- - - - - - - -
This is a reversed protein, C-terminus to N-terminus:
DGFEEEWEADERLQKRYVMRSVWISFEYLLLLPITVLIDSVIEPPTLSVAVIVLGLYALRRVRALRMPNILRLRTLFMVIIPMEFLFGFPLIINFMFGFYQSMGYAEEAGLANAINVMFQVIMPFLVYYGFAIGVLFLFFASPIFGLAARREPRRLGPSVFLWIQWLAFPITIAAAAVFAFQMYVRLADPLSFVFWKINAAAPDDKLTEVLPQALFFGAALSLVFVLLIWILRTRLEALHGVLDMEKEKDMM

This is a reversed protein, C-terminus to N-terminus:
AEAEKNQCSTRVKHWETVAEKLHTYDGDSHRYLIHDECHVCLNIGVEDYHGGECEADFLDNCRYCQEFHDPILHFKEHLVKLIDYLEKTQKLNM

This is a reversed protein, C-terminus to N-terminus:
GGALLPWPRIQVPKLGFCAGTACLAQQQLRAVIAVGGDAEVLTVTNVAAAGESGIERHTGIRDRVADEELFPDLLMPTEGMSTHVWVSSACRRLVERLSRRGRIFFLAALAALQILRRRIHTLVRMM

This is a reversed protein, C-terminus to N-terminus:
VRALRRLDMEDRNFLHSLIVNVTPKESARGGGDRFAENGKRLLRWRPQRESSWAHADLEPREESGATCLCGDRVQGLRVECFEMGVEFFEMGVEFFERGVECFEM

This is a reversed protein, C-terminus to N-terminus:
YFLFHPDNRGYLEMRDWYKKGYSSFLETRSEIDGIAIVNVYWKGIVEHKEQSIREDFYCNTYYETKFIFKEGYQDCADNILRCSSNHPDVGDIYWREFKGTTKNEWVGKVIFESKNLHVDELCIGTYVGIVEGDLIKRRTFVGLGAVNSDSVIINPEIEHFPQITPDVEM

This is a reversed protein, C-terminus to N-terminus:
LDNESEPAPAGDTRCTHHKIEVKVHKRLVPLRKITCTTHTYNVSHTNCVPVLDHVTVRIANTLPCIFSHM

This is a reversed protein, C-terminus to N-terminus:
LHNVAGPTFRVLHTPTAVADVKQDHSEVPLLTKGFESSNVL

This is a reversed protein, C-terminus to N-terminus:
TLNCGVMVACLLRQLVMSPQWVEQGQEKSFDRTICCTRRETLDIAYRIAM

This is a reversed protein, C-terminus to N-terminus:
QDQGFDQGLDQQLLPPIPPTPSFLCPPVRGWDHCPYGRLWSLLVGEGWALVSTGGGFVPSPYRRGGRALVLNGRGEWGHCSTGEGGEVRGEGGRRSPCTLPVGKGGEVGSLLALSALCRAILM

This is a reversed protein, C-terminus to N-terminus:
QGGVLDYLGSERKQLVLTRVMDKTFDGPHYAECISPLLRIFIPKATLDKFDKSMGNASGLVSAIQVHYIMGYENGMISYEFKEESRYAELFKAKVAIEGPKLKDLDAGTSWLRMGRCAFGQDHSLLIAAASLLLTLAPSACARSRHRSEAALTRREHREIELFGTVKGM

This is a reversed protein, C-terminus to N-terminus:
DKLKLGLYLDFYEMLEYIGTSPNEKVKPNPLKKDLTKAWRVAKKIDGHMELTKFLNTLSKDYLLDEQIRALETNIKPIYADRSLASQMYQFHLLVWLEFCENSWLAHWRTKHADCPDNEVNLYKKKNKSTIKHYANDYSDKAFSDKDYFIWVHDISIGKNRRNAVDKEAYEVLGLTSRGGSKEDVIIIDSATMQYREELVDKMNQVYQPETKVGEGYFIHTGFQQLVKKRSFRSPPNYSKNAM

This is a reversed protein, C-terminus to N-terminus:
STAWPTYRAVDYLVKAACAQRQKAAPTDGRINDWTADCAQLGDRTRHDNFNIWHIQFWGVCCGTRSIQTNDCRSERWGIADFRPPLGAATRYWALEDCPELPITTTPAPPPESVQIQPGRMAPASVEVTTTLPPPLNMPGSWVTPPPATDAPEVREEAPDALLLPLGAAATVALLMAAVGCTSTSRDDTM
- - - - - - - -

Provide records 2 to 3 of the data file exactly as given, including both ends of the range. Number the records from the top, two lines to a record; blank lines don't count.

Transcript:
This is a reversed protein, C-terminus to N-terminus:
AEAEKNQCSTRVKHWETVAEKLHTYDGDSHRYLIHDECHVCLNIGVEDYHGGECEADFLDNCRYCQEFHDPILHFKEHLVKLIDYLEKTQKLNM

This is a reversed protein, C-terminus to N-terminus:
GGALLPWPRIQVPKLGFCAGTACLAQQQLRAVIAVGGDAEVLTVTNVAAAGESGIERHTGIRDRVADEELFPDLLMPTEGMSTHVWVSSACRRLVERLSRRGRIFFLAALAALQILRRRIHTLVRMM